Distribution of leadership responsibilities is crucial for twenty-first century New Zealand schools: when teachers are also involved in leadership, there are positive outcomes for students.

Enhancing student outcomes – academic outcomes, personal well-being, and personal development – is the key responsibility of all middle and senior leaders. To do this, they lead pedagogical change, manage and appraise teachers, and participate in professional development.

Factors that influence the success of middle and senior leaders include the school’s planning and resourcing, the extent to which the leadership culture is collaborative, innovative, and supportive, and opportunities for professional development.

The educational leadership model (ELM) sets out the qualities, knowledge, and skills of effective middle and senior educational leaders and identifies the different contexts in which they work.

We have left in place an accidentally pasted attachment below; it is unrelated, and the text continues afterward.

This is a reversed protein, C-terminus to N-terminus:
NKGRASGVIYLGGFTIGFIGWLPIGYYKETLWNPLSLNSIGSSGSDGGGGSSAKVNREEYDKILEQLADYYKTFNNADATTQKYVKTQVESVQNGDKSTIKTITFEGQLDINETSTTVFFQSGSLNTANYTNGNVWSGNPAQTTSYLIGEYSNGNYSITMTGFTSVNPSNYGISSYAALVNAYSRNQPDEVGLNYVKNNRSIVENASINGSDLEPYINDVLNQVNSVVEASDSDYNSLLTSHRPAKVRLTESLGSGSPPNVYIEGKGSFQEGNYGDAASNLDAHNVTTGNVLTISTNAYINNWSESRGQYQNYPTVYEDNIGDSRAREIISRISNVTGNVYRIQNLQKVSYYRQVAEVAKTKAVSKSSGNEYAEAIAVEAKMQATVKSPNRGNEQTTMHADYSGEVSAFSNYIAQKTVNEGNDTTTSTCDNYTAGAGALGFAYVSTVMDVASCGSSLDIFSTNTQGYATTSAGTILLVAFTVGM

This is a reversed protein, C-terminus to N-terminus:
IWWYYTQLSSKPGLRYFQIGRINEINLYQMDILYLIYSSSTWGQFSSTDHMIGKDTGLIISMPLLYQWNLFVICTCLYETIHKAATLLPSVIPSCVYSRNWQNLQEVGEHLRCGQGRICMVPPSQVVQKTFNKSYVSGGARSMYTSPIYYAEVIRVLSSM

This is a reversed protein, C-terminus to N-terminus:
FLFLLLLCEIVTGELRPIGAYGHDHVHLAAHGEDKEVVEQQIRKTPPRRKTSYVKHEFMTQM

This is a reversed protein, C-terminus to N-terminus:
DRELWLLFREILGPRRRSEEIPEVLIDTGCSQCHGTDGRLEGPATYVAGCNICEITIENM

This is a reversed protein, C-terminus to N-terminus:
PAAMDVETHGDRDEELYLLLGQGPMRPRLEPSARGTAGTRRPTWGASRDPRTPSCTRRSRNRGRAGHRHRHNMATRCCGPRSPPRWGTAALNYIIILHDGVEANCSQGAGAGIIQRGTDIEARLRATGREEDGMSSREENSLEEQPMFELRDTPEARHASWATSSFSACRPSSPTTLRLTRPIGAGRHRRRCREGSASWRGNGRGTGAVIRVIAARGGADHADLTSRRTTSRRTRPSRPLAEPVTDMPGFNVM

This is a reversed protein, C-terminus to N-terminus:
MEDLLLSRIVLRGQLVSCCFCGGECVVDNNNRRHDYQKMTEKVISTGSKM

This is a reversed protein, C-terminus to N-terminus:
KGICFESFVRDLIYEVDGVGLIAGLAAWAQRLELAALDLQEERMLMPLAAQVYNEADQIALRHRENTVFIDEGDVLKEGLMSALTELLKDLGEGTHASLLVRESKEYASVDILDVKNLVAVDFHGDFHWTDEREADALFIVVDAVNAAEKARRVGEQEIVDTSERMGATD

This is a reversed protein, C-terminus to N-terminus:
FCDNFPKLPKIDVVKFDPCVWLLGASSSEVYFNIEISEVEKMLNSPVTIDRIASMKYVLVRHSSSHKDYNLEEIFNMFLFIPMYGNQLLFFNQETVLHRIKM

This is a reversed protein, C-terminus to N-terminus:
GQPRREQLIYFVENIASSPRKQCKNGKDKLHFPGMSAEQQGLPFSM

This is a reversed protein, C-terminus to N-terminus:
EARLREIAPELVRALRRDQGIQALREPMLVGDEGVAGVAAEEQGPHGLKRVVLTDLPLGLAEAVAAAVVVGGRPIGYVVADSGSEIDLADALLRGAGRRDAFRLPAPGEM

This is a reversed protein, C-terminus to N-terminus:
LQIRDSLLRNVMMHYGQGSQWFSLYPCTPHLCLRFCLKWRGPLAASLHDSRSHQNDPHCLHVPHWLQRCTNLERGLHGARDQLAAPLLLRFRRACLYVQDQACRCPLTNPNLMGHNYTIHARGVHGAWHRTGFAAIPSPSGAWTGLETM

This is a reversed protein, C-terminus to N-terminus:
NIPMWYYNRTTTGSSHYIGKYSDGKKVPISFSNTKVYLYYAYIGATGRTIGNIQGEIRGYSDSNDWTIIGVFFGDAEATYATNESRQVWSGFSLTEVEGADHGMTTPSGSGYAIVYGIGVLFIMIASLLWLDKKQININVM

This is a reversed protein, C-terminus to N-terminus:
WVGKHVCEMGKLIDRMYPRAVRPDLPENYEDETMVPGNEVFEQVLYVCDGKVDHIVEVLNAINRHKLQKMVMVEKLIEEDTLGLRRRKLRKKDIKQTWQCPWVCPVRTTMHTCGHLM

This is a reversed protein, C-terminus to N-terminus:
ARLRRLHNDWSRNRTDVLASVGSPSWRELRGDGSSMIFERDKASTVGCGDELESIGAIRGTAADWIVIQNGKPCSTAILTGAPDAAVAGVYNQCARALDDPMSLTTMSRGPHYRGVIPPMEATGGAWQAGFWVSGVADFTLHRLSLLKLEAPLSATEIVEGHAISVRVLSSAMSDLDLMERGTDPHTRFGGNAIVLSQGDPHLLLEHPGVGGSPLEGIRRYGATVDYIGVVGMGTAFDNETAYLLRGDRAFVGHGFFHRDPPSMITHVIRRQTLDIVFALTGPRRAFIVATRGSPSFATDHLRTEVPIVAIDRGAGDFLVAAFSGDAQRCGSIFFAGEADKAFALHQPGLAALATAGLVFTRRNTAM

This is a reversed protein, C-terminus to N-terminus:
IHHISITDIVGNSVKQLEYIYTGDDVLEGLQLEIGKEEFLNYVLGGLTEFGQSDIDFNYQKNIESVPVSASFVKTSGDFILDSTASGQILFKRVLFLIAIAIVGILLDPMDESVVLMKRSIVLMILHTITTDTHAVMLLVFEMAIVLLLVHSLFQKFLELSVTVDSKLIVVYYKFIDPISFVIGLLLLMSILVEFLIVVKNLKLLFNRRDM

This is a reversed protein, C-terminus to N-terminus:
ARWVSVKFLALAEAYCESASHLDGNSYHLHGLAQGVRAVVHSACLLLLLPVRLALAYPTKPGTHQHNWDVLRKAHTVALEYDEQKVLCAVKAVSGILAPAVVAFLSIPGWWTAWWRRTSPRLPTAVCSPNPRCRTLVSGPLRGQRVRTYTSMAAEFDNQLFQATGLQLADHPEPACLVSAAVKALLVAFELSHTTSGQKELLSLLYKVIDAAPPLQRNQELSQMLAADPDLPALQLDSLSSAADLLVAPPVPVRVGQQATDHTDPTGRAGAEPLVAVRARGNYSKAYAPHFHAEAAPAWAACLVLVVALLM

Middle and senior leaders need to respond to the priorities set by the Ministry of Education, the type of school they work in, and their specific negotiated responsibilities.

The ELM diagram shows that:

  • professional relationships based on trust are at the core of educational leadership;
  • leadership always operates within the constraints of a specific school context;
  • middle and senior leaders are actively involved in change management and problem solving.

The ELM identifies four areas of practice: culture (what is valued), pedagogy (teaching and learning knowledge), systems (how things work), and partnerships and networks (creating links to support learning).

The ELM also identifies four qualities that leaders need if they are to be effective in improving teaching and learning outcomes: manaakitanga (leading with moral purpose), pono (having self-belief), ako (being a learner), and āwhinatanga (guiding and supporting).

This leadership model challenges leaders, but it also offers them direction. It is vital that schools develop the middle and senior leaders who will support teachers and students to meet the challenges of the twenty-first century.

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